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Rituals, Repetitiveness and Cognitive Load

A Competitive Test of Ritual Benefits for Stress

Abstract

A central hypothesis to account for the ubiquity of rituals across cultures is their supposed anxiolytic effects: rituals being maintained because they reduce existential anxiety and uncertainty. We aimed to test the anxiolytic effects of rituals by investigating two possible underlying mechanisms for it: cognitive load and repetitive movement. In our pre-registered experiment (osf.io/rsu9x), 180 undergraduates took part in either a stress or a control condition and were subsequently assigned to either control, cognitive load, undirected movement, a combination of undirected movement and cognitive load, or a ritualistic intervention. Using both repeated self-report measures and continuous physiological indicators of anxiety, we failed to find direct support for a cognitive suppression effect of anxiety through ritualistic behavior. Nevertheless, we found that induced stress increased participants’ subsequent repetitive behavior, which in turn reduced physiological arousal. This study provides novel evidence for plausible underlying effects of the proposed anxiolytic effect of rituals: repetitive behavior but not cognitive load may decrease physiological stress responses during ritual.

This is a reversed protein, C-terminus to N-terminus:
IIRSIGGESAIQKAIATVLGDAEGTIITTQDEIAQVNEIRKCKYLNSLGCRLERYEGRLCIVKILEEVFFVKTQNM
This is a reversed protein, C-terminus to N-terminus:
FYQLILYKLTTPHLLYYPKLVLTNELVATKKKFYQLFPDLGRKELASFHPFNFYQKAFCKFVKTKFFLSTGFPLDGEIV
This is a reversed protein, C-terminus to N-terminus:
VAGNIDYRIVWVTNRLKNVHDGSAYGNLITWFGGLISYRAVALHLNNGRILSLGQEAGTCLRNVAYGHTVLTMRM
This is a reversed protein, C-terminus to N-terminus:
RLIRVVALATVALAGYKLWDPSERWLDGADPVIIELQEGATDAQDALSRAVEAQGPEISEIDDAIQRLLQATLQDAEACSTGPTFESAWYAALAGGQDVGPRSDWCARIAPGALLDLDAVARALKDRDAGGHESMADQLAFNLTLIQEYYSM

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Notes

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    To increase readability, some of our hypothesis have been renumbered; no changes were made to proposed methods or analysis.

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Correspondence to Johannes Alfons Karl.

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Karl, J.A., Fischer, R. Rituals, Repetitiveness and Cognitive Load. Hum Nat 29, 418–441 (2018). https://doi.org/10.1007/s12110-018-9325-3

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Keywords

  • Ritual
  • Stress
  • Cognitive load
  • Behavioral rigidity
  • Anxiety
  • Cultural evolution